Thermal Mass Can Address Offsite Overheating Concerns

12 Oct 2018

A report by the Commons’ Environment Audit Committee earlier this month, which claimed that “modular homes are not resilient to heatwaves”, has stirred up considerable debate during one of the hottest summers that Europe has experienced for decades.

Trade body Buildoffsite hit back at challenges to the performance of lightweight modular homes, saying “good offsite design gives excellent mitigation of overheating”.

Then Bob Ward, policy and communications director at the LSE's Centre for Climate Change Economics and Policy expressed his serious concerns about overheating in new-build housing, in an article for The Guardian. Ward is also deputy chair of London Climate Change Partnership (LCCP),
The Concrete Centre understands the unease of Ward, who wrote, “as ever, those who are least able to deal with the problems are quite often the ones most deeply affected by them, and when developers cut corners on design, occupants usually pay the price”.

We also believe the Environmental Audit Committee report, ‘Heatwaves: adapting to climate change’, makes a valid point about overheating in modular homes – as this is most likely to be more of an issue in lightweight homes that have little inherent thermal mass.
The technical guidance that The Concrete Centre provides for designers includes how to use thermal mass, in combination with shading and ventilation for cooling in summer, as essential in managing the risks of overheating. On occasions, these passive measures may need to be supplemented with active cooling in some climate change models and in some building types, such as high-rise apartments.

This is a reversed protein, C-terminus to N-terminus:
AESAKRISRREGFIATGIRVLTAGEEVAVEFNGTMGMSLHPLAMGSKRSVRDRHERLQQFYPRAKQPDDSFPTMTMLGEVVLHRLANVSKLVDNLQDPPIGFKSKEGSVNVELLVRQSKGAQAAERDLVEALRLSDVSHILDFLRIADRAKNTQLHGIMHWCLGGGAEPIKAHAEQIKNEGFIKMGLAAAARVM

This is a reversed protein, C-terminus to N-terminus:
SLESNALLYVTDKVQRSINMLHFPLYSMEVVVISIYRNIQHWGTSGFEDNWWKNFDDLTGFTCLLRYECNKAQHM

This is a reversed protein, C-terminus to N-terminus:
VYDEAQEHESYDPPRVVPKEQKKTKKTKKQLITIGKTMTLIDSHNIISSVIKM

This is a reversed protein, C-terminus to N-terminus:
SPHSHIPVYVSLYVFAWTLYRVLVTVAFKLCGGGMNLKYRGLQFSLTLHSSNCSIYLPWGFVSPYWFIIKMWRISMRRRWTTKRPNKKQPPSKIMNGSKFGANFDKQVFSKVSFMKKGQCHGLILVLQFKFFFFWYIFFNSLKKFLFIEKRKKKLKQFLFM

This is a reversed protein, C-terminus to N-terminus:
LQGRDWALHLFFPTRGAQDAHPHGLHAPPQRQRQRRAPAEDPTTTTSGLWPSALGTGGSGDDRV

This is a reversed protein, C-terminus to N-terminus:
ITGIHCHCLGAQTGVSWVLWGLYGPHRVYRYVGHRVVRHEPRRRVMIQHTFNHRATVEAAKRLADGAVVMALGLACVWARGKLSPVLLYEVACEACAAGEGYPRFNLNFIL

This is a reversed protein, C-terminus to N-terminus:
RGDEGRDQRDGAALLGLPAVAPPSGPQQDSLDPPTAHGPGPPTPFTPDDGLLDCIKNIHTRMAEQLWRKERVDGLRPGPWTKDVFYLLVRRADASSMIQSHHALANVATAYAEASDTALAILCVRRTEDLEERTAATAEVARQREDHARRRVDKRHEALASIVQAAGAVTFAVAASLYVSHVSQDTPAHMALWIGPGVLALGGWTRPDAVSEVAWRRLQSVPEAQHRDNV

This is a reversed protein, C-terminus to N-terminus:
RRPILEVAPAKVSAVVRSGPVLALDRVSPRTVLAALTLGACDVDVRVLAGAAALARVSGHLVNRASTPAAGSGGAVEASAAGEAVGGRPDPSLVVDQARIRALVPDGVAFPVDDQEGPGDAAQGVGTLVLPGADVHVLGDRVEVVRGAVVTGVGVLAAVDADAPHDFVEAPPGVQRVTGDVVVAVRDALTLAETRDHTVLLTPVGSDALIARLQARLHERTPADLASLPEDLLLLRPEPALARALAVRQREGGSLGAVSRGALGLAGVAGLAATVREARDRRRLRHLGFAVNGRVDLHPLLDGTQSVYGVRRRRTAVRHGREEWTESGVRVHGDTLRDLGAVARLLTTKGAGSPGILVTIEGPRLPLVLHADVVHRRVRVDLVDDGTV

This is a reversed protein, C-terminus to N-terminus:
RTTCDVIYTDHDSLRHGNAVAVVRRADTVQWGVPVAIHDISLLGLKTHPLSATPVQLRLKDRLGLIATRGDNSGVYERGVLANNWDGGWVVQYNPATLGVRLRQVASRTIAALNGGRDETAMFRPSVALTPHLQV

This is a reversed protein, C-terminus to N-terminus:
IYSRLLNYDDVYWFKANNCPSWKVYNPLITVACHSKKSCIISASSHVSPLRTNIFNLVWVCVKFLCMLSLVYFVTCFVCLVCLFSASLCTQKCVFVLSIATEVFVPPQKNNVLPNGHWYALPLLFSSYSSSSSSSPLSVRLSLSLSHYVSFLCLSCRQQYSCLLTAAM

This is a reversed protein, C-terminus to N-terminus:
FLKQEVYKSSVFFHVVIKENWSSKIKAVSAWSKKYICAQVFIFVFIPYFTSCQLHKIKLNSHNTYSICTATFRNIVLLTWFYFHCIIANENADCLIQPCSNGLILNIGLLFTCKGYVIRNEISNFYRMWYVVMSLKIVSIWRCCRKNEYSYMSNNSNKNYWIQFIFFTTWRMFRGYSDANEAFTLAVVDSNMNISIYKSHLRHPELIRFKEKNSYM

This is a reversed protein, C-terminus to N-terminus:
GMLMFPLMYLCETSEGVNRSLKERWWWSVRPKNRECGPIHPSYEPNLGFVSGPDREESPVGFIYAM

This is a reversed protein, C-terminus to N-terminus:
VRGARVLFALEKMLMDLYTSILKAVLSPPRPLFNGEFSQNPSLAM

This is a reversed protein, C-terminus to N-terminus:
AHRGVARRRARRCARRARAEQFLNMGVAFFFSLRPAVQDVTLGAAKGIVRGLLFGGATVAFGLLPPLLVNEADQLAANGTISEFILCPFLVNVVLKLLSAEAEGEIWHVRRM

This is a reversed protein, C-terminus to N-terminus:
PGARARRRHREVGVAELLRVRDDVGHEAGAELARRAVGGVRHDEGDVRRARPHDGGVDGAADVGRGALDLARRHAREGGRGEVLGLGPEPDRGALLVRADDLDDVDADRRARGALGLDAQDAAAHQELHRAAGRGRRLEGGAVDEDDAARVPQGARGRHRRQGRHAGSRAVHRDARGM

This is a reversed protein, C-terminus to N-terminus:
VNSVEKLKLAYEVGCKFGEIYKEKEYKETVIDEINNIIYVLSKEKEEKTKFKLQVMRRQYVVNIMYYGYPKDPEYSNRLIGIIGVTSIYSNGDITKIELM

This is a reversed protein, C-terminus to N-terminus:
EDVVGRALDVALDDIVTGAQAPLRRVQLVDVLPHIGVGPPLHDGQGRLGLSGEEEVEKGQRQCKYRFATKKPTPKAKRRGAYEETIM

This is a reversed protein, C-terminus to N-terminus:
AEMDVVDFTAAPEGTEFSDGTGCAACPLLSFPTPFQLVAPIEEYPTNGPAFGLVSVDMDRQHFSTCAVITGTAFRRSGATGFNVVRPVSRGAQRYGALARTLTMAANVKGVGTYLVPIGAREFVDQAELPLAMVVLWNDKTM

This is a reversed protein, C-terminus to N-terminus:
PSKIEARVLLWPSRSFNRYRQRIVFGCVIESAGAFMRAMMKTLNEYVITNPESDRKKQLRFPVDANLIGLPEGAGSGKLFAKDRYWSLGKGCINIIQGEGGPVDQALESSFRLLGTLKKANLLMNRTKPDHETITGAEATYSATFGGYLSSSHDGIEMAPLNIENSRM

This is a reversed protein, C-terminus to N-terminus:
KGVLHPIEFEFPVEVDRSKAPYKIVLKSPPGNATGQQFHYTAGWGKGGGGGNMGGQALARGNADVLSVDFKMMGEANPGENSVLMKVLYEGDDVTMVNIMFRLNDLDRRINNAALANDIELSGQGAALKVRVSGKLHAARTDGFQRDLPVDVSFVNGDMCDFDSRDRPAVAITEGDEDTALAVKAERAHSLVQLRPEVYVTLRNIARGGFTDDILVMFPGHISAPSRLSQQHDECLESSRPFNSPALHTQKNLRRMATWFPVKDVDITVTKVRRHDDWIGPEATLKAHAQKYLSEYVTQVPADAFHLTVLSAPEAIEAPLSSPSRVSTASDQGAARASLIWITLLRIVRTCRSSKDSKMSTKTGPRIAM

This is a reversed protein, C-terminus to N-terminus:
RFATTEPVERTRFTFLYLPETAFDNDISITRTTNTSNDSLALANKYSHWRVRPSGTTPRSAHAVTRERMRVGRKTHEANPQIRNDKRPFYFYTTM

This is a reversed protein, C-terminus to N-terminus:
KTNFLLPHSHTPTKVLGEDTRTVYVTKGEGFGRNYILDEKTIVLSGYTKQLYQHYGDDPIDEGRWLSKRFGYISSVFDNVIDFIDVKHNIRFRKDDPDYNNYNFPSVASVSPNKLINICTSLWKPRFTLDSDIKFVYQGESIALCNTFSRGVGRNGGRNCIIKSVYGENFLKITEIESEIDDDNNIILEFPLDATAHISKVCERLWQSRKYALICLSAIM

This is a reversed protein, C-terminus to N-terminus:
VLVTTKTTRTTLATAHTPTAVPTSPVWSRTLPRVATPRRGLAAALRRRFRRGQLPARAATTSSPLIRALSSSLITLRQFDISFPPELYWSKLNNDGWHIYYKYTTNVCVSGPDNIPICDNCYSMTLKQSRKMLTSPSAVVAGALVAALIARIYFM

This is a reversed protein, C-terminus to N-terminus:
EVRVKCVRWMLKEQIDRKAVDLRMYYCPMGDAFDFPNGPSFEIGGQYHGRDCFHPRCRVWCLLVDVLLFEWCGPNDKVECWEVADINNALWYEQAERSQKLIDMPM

In the past, The Concrete Centre has worked with the Zero Carbon Hub and is now working with the Good Homes Alliance to provide evidence-based best practice to planning departments on the risks of overheating.

It is important that proven performance and evidence shapes this debate, to provide housing that is resilient to climate change that will perform both now and in the future.

Those in the offsite sector who produce lightweight systems are not happy about the Environmental Audit Committee report recognising that many factory-produced homes which are of lightweight construction lack thermal mass. But the fact remains that thermal mass offers an effective means of helping to reduce overheating when used in conjunction with good ventilation and solar shading.

If we are going to tackle the problem of heatwaves without resorting to energy intensive air conditioning (as per the USA), then we need to employ all the passive measures available to us, of which thermal mass, inherent in masonry and concrete, has an important role to play.

Tony Jones is principal structural engineer at The Concrete Centre